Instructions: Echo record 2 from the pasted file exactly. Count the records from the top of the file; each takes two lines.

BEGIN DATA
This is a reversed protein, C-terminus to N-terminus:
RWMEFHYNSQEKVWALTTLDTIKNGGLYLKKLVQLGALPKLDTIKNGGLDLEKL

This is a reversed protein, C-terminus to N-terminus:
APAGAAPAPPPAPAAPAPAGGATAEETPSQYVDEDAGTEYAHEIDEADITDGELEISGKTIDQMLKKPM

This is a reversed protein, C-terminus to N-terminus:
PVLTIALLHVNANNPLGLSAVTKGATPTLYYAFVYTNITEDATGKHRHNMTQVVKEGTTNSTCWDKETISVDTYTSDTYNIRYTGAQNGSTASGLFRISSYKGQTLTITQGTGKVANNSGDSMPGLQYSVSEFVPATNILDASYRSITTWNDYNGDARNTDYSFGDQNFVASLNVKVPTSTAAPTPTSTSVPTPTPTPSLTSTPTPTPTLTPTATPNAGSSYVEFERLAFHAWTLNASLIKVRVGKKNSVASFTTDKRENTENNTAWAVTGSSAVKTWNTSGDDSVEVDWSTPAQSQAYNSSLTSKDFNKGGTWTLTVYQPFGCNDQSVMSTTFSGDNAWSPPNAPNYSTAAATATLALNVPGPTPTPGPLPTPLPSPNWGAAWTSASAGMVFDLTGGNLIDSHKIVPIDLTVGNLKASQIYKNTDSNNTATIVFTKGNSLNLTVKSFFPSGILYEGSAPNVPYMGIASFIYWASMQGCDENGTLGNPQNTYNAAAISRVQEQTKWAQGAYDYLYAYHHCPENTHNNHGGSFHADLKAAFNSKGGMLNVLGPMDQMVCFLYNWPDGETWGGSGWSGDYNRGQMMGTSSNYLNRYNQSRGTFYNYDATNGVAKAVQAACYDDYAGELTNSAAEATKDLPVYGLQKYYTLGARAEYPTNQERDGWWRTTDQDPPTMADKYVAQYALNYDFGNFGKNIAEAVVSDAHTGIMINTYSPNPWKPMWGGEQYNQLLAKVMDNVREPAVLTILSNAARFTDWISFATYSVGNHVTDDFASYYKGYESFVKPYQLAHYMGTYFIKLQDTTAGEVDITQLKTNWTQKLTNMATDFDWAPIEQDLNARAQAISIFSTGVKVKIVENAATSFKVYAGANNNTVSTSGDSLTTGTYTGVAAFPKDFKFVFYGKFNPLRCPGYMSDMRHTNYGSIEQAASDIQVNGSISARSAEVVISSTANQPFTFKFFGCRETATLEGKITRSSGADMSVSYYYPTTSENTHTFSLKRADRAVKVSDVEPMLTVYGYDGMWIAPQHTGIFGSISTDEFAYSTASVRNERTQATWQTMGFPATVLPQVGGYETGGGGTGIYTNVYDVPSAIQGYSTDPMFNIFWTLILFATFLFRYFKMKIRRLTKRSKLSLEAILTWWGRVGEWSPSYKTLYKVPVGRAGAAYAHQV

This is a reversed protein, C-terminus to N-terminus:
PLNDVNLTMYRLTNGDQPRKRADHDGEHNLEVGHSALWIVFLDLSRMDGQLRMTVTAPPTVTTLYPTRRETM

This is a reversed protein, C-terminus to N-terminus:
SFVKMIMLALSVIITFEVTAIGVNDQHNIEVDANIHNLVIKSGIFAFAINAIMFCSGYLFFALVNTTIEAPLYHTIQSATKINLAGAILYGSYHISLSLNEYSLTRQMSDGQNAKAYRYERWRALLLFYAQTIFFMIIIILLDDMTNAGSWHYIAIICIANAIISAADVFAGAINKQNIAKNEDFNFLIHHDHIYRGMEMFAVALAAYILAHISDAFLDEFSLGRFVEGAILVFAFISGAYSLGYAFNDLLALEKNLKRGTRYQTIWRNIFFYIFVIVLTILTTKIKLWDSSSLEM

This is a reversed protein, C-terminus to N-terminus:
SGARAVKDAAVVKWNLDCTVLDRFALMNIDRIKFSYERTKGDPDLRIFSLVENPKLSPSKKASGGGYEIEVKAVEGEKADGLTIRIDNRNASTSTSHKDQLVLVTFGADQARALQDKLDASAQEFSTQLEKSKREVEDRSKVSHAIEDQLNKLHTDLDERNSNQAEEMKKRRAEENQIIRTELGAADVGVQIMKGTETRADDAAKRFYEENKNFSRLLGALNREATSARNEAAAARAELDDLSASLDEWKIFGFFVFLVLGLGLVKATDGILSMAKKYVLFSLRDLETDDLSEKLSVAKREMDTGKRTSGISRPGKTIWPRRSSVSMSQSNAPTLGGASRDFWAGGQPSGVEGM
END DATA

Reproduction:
This is a reversed protein, C-terminus to N-terminus:
APAGAAPAPPPAPAAPAPAGGATAEETPSQYVDEDAGTEYAHEIDEADITDGELEISGKTIDQMLKKPM